Memorial Day is a time set aside to remember those who gave their lives in military service to the United States. Today, even as we are fighting two wars and have men and women in harms way in yet other places, though, a relatively small fraction of Americans serve in the military. Few civilians, except military families, understand the sacrifices necessary to protect our country. There was a time, though, when the military conflict was genuinely existential and just about every able bodied man was drafted or enlisted, while virtually the entire civilian population was directly involved in the war effort, either through their jobs in military production, or more personally, because just about everything was rationed giving the military a higher priority for things like vehicles, tires, fuel and food. With the dawn of total war, the plants and proving grounds of Detroit became a new kind of battlefield, in which the tools of economic prosperity were turned into munitions and machines that would change the course of history.
The other day I heard Andrew Roberts discuss his book, The Storm of War, and he described how the Nazi high command grossly underestimated the United States. Only one member of the Nazi elite had visited the United States and the consensus among them was that it would take so long for the Americans to be able to convert their industries to a war footing that it would be decades before the US would be able to mount an invasion of fortress Europe. Hitler declared war on the United States immediately after Pearl Harbor, a foolish strategic mistake.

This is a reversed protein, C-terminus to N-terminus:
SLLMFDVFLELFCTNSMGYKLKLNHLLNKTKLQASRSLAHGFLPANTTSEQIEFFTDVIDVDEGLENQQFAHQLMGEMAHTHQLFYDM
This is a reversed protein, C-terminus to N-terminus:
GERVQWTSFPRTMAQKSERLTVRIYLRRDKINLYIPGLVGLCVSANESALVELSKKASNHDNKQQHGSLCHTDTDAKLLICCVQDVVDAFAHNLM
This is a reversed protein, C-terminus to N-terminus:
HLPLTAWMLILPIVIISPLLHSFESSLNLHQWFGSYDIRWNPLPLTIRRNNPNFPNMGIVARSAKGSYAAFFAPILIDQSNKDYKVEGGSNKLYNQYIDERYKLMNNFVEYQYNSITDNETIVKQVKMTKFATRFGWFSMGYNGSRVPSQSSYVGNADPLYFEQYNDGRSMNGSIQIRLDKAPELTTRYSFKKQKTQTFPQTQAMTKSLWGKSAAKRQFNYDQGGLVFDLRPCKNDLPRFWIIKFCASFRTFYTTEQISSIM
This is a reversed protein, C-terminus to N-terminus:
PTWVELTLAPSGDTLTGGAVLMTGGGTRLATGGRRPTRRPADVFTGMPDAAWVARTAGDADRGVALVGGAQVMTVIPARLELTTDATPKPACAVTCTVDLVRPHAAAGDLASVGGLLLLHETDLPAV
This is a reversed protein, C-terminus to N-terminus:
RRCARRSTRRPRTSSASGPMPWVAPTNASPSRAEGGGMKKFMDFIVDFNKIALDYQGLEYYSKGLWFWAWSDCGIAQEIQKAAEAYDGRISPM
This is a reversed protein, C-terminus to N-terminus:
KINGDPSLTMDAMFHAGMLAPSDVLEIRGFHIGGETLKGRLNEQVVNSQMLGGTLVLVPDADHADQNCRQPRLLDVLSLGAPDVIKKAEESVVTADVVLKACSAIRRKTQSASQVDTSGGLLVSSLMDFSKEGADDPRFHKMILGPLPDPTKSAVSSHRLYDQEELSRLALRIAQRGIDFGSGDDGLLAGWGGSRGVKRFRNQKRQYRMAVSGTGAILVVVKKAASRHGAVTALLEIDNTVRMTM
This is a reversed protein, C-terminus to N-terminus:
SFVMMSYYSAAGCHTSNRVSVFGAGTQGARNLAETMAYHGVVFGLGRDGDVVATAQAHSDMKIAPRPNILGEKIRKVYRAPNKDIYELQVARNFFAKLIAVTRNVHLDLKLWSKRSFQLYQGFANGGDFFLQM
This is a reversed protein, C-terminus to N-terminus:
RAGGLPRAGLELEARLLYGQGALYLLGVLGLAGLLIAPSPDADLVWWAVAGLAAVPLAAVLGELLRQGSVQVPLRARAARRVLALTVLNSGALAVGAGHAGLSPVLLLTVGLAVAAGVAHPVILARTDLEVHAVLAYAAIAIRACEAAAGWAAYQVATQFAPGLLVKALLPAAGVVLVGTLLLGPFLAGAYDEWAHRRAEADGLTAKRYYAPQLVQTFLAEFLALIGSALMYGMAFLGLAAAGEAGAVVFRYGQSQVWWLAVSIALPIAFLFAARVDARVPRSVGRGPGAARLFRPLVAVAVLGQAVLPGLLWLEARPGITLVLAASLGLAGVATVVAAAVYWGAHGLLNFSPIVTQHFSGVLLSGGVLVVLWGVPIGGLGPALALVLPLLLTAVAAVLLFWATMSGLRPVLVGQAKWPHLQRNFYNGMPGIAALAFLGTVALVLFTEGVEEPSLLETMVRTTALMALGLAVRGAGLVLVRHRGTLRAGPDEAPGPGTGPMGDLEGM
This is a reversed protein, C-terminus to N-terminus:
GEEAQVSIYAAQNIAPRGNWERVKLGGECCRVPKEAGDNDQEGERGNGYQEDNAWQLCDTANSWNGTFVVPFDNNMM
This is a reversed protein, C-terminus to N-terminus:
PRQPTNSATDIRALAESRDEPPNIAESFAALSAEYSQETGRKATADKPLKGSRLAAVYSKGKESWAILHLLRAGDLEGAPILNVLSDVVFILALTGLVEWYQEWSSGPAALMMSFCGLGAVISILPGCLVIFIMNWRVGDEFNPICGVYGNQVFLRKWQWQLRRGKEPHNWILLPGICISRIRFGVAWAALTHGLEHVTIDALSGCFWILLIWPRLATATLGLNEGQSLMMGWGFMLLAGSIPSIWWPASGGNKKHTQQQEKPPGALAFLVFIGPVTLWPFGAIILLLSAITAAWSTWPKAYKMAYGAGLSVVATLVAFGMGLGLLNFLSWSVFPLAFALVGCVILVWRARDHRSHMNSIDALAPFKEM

Already a year earlier, in December of 1940, President Franklin Roosevelt had given a speech that coined the phrase “arsenal of democracy”, describing how the United States would mobilize its industrial base to make weapons for England, then trying to withstand the German onslaught. Surely German spies must have noticed how quickly American industries, both basic and heavy like steel, and more consumer oriented like the automobile industry, were starting to convert to military production.
In fact, the automobile industry and its supply base in southeastern Michigan embraced military production with such fervor that by the end of World War Two Detroit itself had become known as the “arsenal of democracy”. Rosie the Riveter isn’t just a vintage propaganda poster around Detroit, Rosie and her fellow riveters were our mothers and grandmothers.
Actually, the extent of the industry’s commitment to the war effort can be seen at any vintage car show, meet or concours. Does anyone really need to explain why, except for army staff cars, there are no 1943, 1944 or 1945 model year cars? The fact that there were so few 1942 models shows how quickly the auto industry responded to FDR’s clarion call. Cars for the 1942 model year would have been developed long before Pearl Harbor, and that Japanese attack took place a quarter of the way into the model year. By the time the US had entered the war, domestic civilian vehicle production had already been slowed, impacted by the conversion to making war materiel.